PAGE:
Characterization of sills associated with the U reflection on the Newfoundland margin : evidence for widespread early post-rift magmatism on a magma-poor rifted margin
Shillington, Donna J.
Tucholke, Brian E.
MetadataShow full item record
Drilling during ODP Leg 210 penetrated two post-rift sills (dated as ∼105.3 and ∼97.8 Ma) in the deep sediments overlying basement of the continent–ocean transition zone on the magma-poor Newfoundland margin. The sill emplacement post-dated the onset of seafloor spreading by at least 7–15 Myr. The shallower of the two sills coincides with the high-amplitude U reflection observed throughout the deep Newfoundland Basin, and strong reflectivity in the sub-U sequence suggests that a number of other sills are present there. In this paper, we use multichannel seismic reflection data and synthetic seismograms to investigate the nature, magnitude and extent of this post-rift magmatism in the deep basin. Features observed in seismic profiles that we attribute to sill injection include high-amplitude reflections with geometries characteristic of intrusions such as step-like aspect; abrupt endings, disruptions and junctions of reflections; finger-like forms; differential compaction around possible loci of magma injection and disruption of overlying sediments by apparent fluid venting. Interpreted sills occur only over transitional basement that probably consists of a mixture of serpentinized peridotite and highly thinned continental crust, and they cover an area of ∼80 000 km2. From analysis of synthetic seismograms, we estimate that sill intrusions may comprise ∼26 per cent of the sub-U high-reflectivity sequence, which yields a crude estimate of ∼5800 km3 for the total volume of sills emplaced by post-rift magmatism. This is significant for a margin usually described as 'non-volcanic'. We discuss competing hypotheses about the source of the magmatism, which is still uncertain.
Author Posting. © The Authors, 2010. This article is posted here by permission of John Wiley & Sons for personal use, not for redistribution. The definitive version was published in Geophysical Journal International 182 (2010): 113-136, doi:10.1111/j.1365-246X.2010.04635.x.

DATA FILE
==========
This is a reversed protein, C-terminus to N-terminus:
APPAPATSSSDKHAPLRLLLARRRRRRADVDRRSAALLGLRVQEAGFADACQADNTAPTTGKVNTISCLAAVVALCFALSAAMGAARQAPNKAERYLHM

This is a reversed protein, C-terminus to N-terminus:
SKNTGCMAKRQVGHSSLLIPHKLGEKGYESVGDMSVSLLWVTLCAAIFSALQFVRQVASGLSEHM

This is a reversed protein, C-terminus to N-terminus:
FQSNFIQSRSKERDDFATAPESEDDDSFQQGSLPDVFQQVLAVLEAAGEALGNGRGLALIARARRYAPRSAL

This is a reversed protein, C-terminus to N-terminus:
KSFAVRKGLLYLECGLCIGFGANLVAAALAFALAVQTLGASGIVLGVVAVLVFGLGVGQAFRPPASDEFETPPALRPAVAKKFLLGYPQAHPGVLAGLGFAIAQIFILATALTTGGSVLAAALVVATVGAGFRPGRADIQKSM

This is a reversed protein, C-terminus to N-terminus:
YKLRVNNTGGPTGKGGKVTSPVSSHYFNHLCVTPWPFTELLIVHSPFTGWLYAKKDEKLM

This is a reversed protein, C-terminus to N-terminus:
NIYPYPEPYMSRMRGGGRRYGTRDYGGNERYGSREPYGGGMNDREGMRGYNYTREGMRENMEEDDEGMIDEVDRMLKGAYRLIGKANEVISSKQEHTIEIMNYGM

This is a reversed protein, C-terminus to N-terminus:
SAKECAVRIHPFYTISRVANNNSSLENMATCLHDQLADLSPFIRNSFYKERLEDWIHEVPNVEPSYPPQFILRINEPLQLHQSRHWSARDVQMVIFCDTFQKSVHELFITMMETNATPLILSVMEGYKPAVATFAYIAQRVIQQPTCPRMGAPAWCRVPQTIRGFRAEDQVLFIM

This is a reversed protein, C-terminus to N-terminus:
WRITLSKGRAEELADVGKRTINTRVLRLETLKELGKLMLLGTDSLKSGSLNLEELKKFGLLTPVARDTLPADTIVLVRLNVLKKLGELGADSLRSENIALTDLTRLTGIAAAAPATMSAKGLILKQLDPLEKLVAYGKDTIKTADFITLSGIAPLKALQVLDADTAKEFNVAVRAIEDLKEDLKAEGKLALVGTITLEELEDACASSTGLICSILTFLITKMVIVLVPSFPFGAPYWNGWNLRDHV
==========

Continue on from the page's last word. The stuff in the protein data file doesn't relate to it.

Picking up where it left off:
Suggested CitationGeophysical Journal International 182 (2010): 113-136
Showing items related by title, author, creator and subject.
Time of Emergence of surface ocean carbon dioxide trends in the North American coastal margins in support of ocean acidification observing system design. Turk, Daniela; Wang, Hongjie; Hu, Xinping; Gledhill, Dwight K.; Wang, Zhaohui Aleck; Jiang, Liqing; Cai, Wei-Jun (Frontiers Media, 2019-03-08)Time of Emergence (ToE) is the time when a signal emerges from the noise of natural variability. Commonly used in climate science for the detection of anthropogenic forcing, this concept has recently been applied to ...
Kida, Shinichiro; Yang, Jiayan; Price, James F. (American Meteorological Society, 2009-02)Marginal sea overflows and the overlying upper ocean are coupled in the vertical by two distinct mechanisms—by an interfacial mass flux from the upper ocean to the overflow layer that accompanies entrainment and by a ...
Lam, Phoebe J.; Bishop, James K. B. (American Geophysical Union, 2008-04-09)Here we show that labile particulate iron and manganese concentrations in the upper 500 m of the Western Subarctic Pacific, an iron-limited High Nutrient Low Chlorophyll (HNLC) region, have prominent subsurface maxima ...